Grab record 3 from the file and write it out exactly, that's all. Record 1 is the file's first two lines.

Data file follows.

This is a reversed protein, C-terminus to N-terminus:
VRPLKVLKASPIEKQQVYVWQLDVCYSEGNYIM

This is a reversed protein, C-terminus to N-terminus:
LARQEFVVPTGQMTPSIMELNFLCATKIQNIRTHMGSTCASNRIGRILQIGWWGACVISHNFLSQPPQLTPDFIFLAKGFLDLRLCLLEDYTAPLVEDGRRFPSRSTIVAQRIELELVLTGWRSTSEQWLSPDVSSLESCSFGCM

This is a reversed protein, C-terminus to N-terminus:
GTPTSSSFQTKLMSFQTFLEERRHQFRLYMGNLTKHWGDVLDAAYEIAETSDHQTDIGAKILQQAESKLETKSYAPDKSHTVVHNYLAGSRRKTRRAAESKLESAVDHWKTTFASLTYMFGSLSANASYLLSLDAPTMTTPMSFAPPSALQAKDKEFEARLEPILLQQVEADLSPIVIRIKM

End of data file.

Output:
This is a reversed protein, C-terminus to N-terminus:
GTPTSSSFQTKLMSFQTFLEERRHQFRLYMGNLTKHWGDVLDAAYEIAETSDHQTDIGAKILQQAESKLETKSYAPDKSHTVVHNYLAGSRRKTRRAAESKLESAVDHWKTTFASLTYMFGSLSANASYLLSLDAPTMTTPMSFAPPSALQAKDKEFEARLEPILLQQVEADLSPIVIRIKM